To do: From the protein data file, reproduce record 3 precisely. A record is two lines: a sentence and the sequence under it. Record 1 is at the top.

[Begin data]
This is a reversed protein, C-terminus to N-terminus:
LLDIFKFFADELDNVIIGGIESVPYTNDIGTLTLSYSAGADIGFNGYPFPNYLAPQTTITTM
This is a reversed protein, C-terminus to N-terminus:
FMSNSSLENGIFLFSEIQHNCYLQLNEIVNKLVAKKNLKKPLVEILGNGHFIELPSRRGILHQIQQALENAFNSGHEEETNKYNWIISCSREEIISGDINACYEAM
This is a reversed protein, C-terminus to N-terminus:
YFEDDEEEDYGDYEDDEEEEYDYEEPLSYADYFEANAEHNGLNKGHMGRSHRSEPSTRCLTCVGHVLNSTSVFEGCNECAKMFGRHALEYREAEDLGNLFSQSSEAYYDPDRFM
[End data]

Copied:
This is a reversed protein, C-terminus to N-terminus:
YFEDDEEEDYGDYEDDEEEEYDYEEPLSYADYFEANAEHNGLNKGHMGRSHRSEPSTRCLTCVGHVLNSTSVFEGCNECAKMFGRHALEYREAEDLGNLFSQSSEAYYDPDRFM